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Role of occupational therapy in down syndrome-

What is Down syndrome?

Down syndrome is a genetic disorder caused when abnormal cell division results in extra genetic material from chromosome 21. Down syndrome is a naturally occurring chromosomal arrangement that has always been a part of the human condition, being universally present across racial, gender or socio-economic lines, and affects approximately one in 800 births worldwide. Down syndrome is a condition that is present at birth, which affects the body’s physical and mental development.

Normally, a child inherits two copies of chromosome 21 – one from each parent. If a child inherits an extra chromosome 21, the child will have Down syndrome. Because Down syndrome usually affects every cell in the body, people can have a variety of medical problems.

Common Features-

While no two children with Down syndrome are exactly alike, they do share some common physical features. Babies with Down syndrome have similar facial features, tend to have lower muscle tone, and typically learn to walk and talk slightly later than other children.

Children with Down syndrome have a distinct facial appearance. Though not all children with Down syndrome have the same features, some of the more common features are:-

● A slightly small head that is flattened in the back;
● Up-slanted eyes;
● Extra skin folds at the inner corners of the eyes;
● Small ears, nose and mouth;
● Short stature;
● Small hands and feet…and
● Some degree of intellectual disability.

Treatment of down syndrome-
Down’s Syndrome cannot be cured. There is no medicine or treatment that can eliminate the existence of the extra chromosome. However, it has now been found that early intervention and training in fields of speech and play can help these children to become independent in daily life skills.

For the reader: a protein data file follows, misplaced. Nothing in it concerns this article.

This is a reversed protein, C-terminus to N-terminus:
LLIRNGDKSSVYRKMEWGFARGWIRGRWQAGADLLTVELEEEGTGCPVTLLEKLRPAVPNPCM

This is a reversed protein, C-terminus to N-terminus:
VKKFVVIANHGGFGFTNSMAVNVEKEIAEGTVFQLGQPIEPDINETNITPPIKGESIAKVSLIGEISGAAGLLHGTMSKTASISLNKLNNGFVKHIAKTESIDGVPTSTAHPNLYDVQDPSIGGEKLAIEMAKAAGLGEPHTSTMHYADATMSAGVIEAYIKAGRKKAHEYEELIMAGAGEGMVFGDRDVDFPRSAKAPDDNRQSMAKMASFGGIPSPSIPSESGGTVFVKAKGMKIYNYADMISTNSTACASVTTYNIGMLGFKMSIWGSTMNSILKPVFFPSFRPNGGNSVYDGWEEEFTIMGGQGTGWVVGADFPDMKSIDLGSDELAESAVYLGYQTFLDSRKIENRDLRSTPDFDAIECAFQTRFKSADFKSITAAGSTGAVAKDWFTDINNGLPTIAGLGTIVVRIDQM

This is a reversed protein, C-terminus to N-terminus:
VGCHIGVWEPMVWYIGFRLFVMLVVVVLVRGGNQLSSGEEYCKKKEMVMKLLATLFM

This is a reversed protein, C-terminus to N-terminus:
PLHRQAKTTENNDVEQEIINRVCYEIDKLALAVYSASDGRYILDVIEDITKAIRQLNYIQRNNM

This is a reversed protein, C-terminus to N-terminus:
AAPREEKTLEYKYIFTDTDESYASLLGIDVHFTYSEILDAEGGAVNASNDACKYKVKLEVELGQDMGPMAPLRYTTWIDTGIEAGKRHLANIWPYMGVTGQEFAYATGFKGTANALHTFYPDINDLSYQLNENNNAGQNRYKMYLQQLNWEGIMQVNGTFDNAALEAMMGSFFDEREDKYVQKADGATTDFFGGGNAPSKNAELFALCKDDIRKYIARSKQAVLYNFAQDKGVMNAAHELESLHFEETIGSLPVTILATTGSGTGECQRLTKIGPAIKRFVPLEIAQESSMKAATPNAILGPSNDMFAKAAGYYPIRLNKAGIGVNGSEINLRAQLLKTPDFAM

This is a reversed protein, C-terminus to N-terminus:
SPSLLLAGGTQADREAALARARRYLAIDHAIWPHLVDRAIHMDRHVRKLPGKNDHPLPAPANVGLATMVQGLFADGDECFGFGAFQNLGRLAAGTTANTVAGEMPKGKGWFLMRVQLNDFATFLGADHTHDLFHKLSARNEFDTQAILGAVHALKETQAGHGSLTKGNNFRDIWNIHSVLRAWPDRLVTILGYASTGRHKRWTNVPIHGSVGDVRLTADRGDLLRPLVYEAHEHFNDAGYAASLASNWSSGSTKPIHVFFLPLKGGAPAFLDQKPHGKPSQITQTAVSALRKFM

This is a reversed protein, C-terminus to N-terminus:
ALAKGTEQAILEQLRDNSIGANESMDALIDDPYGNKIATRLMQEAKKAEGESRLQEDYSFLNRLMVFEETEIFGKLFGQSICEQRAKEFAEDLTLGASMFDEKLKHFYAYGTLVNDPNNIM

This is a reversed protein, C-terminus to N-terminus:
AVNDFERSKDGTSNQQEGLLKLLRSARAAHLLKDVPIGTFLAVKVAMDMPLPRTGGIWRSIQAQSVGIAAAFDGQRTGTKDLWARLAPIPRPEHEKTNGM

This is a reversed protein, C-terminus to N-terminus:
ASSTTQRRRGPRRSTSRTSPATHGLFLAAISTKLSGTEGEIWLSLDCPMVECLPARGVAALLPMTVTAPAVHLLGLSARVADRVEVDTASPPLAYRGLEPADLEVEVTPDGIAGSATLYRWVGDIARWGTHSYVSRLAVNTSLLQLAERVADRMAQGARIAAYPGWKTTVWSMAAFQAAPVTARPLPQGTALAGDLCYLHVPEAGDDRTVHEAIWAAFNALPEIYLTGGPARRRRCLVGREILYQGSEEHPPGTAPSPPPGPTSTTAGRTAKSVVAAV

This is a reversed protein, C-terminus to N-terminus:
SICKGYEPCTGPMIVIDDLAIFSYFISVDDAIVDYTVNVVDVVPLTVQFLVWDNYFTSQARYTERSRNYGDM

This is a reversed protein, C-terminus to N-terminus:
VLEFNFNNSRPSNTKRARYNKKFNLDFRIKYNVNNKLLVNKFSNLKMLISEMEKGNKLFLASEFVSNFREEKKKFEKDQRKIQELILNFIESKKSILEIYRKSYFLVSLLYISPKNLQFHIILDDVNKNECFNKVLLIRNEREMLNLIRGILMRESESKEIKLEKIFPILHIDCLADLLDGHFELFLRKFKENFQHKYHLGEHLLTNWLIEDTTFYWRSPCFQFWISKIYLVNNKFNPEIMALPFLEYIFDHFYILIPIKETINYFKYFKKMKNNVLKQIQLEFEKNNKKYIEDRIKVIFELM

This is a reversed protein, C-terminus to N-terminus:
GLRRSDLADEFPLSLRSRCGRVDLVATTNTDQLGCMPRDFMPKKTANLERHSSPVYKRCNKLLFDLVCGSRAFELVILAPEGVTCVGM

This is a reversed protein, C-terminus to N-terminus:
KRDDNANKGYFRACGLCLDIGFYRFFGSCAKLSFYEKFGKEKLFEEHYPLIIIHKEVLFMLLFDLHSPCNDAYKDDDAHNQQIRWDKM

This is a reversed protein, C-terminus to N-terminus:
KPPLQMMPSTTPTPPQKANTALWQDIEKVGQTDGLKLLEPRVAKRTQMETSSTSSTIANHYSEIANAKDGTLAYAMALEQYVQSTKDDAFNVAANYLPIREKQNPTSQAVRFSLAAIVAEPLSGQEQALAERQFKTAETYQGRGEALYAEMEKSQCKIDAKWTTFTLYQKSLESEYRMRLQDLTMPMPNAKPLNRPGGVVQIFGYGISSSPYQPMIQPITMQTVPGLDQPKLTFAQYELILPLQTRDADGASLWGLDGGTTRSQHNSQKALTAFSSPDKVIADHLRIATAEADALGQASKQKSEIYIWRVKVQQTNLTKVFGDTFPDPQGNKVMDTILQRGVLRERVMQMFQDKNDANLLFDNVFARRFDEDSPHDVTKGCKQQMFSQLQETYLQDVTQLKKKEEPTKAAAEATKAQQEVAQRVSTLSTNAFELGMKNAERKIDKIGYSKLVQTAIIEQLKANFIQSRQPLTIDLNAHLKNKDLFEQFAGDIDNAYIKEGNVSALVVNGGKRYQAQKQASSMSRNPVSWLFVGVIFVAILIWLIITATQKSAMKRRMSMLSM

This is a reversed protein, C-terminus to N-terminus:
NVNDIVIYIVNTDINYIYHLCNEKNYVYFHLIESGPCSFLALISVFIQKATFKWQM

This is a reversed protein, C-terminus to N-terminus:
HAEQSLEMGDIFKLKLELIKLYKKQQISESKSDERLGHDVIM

Early intervention is a systematic program of therapy, exercises, and activities designed to address developmental delays that may be experienced by children with Down syndrome – with the goal of enhancing the development of infants and toddlers and helping families understand and meet the needs of their children. The most common early intervention services for babies with Down syndrome are physical therapy, speech therapy, and occupational therapy.

Down syndrome and Occupational therapy

Children with Down syndrome want to do what all children want to do, they want to sit, crawl, walk, explore their environment, and interact with the people around them. To do that, they need to develop their gross motor skills. Because of certain physical characteristics, which include hypotonia (low muscle tone), ligamentous laxity (looseness of the ligaments that causes increased flexibility in the joints) and decreased strength, children with Down syndrome don’t develop motor skills in the same way that the typically-developing child does.

Motor development is a core issue in the development of every child. And children with down syndrome generally lack in the motor development.